68 Years of Fearing the Nakba

With every annual commemoration of the Palestinian Nakba, which took place this week, another opportunity is missed to begin the process of reconciliation of the Zionist memory with itself.

A photo of Dr. Zvi Bar'el.
Zvi Bar'el
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A mural in the Khan Yunis refugee camp in the southern Gaza Strip, May 15, 2016, on the 68th anniversary of the 'Nakba.'
A mural in the Khan Yunis refugee camp in the southern Gaza Strip, May 15, 2016, on the 68th anniversary of the 'Nakba.'Credit: Said Khatib, AFP
A photo of Dr. Zvi Bar'el.
Zvi Bar'el

The good news is that the State of Israel has recognized the Nakba. It understands that something happened to the Palestinians who lived in the area where the state was established during the War of Independence, even something tragic. Not a Holocaust, but a catastrophe. Israel recognizes the Nakba, because it even calls it by that name in Arabic.

But please, hold your applause. There is no expression in Hebrew for Nakba, just as there is no Hebrew name for intifada, tahadiya, hudna or Muqata’a, all terms packed with emotional baggage and contexts that belong to the Palestinians, and that for the Jews serve only as technical terms.

The use of the original language, abandoning translation, or the non-invention of a parallel term in Hebrew is intended to ramp up the threat and the fear. The word “intifada” is more threatening than hitna’arut (“uprising”) tahadiya sounds more deceptive than hafsakat esh (“cease-fire”), Nakba – the Arabic name for Israel’s War of Independence, when more than 700,000 Arabs fled or were expelled from their homes, is waiting in the corner to ambush Israeli identity.

But if Israel really wanted to make the Palestinians forget the Nakba, it should ban even the use of the word. A few years ago an Arab doctoral candidate told me she was asked by her adviser to remove the term “Nakba” from the title of her Ph.D. thesis. It is doubtful whether the authorities in Israel would allow a street to be named after the Nakba, but as a rule the term has been preserved, also because it is perceived as a “foreign catastrophe,” the responsibility of some force majeur; as, for example, an earthquake in Chile.

In fact, the comparison to natural disasters is not a good one. These usually arouse an empathetic tsk-tsk, sometimes a grand effort to assist the survivors. Even the disaster that has befallen the Syrian refugees is perceived as closer. But how many times over the past year, or the past five years, or the past 20, have newspapers reported on the situation of the Palestinian refugees in Jordan, Lebanon or the Arab villages in Israel? We have to keep our distance from the Nakba as if from a plague. But paradoxically, the ceaseless efforts to proscribe the Nakba from public discourse are what is keeping its memory alive.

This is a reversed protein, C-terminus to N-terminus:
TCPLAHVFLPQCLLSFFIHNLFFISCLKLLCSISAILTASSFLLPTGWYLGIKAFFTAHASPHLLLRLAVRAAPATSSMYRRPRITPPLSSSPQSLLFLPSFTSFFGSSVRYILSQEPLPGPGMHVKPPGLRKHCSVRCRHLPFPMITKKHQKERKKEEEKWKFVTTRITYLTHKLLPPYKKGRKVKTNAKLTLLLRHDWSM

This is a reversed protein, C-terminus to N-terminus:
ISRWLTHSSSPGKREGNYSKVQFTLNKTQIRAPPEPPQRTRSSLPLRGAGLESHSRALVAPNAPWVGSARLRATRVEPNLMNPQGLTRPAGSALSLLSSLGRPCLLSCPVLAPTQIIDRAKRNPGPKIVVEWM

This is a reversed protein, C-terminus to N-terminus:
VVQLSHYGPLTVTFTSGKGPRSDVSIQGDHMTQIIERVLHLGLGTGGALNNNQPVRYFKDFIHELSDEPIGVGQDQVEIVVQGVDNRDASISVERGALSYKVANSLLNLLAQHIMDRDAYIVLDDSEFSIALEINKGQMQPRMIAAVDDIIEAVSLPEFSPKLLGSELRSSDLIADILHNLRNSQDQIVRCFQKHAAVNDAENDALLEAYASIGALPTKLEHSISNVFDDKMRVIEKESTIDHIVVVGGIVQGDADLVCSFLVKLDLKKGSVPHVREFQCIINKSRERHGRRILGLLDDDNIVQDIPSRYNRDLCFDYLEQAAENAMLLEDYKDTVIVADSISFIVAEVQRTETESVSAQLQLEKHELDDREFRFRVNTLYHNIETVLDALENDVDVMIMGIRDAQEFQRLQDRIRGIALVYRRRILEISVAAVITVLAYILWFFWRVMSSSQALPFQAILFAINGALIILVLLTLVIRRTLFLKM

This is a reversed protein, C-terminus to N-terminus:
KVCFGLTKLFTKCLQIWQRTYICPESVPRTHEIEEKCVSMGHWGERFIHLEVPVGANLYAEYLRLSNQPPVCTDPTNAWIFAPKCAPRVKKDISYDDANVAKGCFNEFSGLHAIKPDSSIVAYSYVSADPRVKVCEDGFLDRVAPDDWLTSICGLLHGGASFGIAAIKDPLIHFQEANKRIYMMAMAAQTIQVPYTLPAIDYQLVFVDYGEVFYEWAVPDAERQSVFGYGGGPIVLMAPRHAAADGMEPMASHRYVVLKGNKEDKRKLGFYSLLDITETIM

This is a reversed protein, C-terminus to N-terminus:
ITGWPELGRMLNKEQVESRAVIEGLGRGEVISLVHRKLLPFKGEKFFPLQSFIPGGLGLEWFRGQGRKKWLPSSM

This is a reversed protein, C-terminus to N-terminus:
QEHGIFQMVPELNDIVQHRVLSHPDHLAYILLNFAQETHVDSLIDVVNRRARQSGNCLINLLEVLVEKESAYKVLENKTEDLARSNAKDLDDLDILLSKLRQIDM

Culture Minister Miri Regev’s “loyalty” bill and the 2011 Nakba Law specifically state that marking the Nakba is akin to undermining the state: “Anyone who marks Independence Day or the establishment of the state as a day of mourning” cannot receive public funding, or government funding it receives will be reduced.

Originally the Knesset intended to impose a three-year prison term on those “celebrating” the Nakba. The tempest that this raised has calmed down by now, but thanks to it, Israel cannot be accused of denying the Nakba; the law itself concedes its existence, it only bans mention of it. That is, dear Palestinians, you were responsible for the catastrophe but we are responsible for remembering it, or rather for forgetting it. In any case, Israeli lawmakers believe, without memory, there is no Nakba.

The Israeli government is not trying to expunge the events themselves from history. It does not even really fight the Arabs’ individual and collective memory. Its efforts are directed mainly at erasing the Nakba from Jewish memory. It has determined that anyone who remembers the Nakba cannot be Jewish, not to mention Zionist.

If nation-building usually relies on gathering positive events from history into a collective memory, Israeli nationhood is built on the obligation to collectively forget. That is because every Arab village that was destroyed and every Palestinian refugee is a blot on the snow-white national cloak.

Thus with every annual commemoration of the Nakba, which took place this week, another opportunity is missed to begin the process of reconciliation of the Zionist memory with itself, which could lead to reconciliation with the Palestinian memory. It seems that many more decades will pass before fear of the collective Palestinian memory will disappear from the hearts of the people, who have still not made peace with their past.

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